# Question regarding Market Capitalization Rate

This example question was found in schwesser book in the alternative investment (real estate) section. I am a little confused about the concept of sinking fund annuity. The question asks you to calculate the market capitalization rate of this property. It is financed by 60% 15-year 7% mortgage and 40% cash. The cash on cash return on equity is 14%. Normally I would have thought it would be a simple: 7%*60 + 14%*40 type of question however to get the “effective mortgage rate”, they added a sinking fund annuity factor. My question is why is that necessary. According to the solution, to calculate it, it is with the calculator: FV = -1, PV = 0, N=12*15, I/Y=7/12 calculate PMT Add 12 * PMT to the 7% which gets 10.79 (7% + 3.79%) Then you take 10.79%*60 + 14%*40 to reach ~12% for the market capitalization rate. Can someone explain the logic of adding that extra 3.79% to the 7% mortgage rate? Thanks

I would just think of it as the “total required payment to the lender” (interest + return of principal) is what goes into the debt portion of the “overall capitalization rate” for the property. The sinking fund pays off the principal at the end of the loan. In your calc. above, you need to set aside 3.79 cents / yr. per dollar of principal to pay off the principal balance at the end of 15 yrs. I know this doesn’t fully answer the “logic” question but if you just remember that the debt side for Band of Investment Cap Rate has two components (i) interest and (2) return of capital at the end, you will answer the question correctly.

solution from schweser book 6/7, there’s one q it says return of capital and instead of using FV and I/Y to get PMT=0.0219, it writes as 0.08/[exp(1.08, 20)-1]=2.19% Can anyone help me on what does this equation mean?

think of morgage payment -> combination of interest and sinking factor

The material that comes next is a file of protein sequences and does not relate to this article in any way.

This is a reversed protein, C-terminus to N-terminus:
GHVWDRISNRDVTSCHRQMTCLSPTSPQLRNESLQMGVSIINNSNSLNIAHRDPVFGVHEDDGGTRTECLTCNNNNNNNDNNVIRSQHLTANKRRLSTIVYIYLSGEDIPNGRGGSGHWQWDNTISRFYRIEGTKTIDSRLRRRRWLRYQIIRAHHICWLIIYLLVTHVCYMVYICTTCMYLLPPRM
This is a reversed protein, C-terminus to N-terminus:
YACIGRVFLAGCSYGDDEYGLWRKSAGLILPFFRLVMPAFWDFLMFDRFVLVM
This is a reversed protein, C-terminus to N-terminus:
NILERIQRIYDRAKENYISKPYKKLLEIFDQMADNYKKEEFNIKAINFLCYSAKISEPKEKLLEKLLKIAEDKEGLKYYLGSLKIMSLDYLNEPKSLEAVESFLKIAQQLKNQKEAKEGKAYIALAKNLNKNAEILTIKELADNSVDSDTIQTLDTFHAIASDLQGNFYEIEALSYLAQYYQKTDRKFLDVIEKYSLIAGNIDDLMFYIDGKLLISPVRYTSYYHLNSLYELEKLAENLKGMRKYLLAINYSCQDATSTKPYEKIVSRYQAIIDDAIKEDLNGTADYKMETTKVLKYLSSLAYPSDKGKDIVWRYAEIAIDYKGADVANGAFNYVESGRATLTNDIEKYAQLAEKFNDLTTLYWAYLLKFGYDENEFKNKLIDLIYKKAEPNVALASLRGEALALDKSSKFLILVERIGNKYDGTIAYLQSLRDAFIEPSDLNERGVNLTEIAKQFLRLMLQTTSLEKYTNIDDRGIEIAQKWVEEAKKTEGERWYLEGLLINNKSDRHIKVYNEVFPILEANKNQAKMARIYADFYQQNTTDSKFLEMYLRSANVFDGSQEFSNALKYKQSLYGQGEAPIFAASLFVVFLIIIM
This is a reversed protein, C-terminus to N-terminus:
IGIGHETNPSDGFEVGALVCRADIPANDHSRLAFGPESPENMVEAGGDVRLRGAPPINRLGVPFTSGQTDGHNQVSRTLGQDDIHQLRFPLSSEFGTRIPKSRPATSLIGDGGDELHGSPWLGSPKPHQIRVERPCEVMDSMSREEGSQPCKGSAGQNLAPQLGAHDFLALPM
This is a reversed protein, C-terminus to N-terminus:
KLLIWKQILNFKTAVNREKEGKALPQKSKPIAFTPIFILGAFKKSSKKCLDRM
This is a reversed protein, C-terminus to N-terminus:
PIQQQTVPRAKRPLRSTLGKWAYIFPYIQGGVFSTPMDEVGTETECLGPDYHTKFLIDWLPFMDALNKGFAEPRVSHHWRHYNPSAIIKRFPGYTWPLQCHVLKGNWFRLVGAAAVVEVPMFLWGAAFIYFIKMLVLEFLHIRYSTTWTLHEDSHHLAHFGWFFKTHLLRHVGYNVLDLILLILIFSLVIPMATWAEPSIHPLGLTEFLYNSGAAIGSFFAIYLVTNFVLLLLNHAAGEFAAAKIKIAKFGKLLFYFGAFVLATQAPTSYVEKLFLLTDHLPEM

still struggling how 0.08/[exp(1.08, 20)-1]=2.19% comes out…

anybody can help me on this?

First of all… keep in mind that this calculation is done to get the market capitalization rate for the band of investments method only. The sinking fund factor is really introducing (unnecessarily) a new term. Basically the idea is that because your mortgage (just like any homeowner’s mtg) includes required principal payments, we should include those on top of the interest rate in the imputed cost of debt to finance the property. I don’t really understand the equation either. But what I do to calculate the market cap rate for band of investments method is I figure out the first month’s mortgage payment and multiply that by twelve (for the first year’s payment). Then I simply divide that by the amount of the mortgage. This gives you the total cost of the debt, including sinking fund. If you needed to calculate the cost of the sinking fund separately, you could then subtract the amount of interest for one year at the stated interest rate on the beginning mortgage balance, and divide the remainder by the original balance of the mortgage. I believe that is essentially what they are doing here.

Let me expand a bit, because I see the example you are referring to in the book. In this case, I would solve the problem differently. Let’s assume that the 60% you are financing with debt in the example is represented by a \$100 mortgage (we could use \$1 or \$60 too, but the calculations are easy with \$100). Use your calculator to figure out the monthly payment on that mortgage, given the terms in the problem. You should be able to do this (if not, just ask). The monthly payment is \$0.90. Therefore the annual payment will be \$0.90 x 12 = \$10.79 (some rounding). We can usually stop here – the \$10.79 means that the mortgage cost (all in) is 10.79%. We could also state this as the interest cost of the mortgage being 7% and the sinking fund factor being 3.79% (10.79% - 7%). I hope this helps. I do not like the way the CFAI books or Schweser explains this calculation. I have used my method for every problem and it always returns the correct result. It is much more intuitive, especially for anyone who has ever had a mortgage.

Wow. That is much easier and more intuitive.

hi plyon, your solution is amazing. maybe I just ignore the solution from practice exams by schweser: the 0.08/[exp(1.08, 20)-1]=2.19% stuff the solution on notes is OK, it more or less provides some reasoning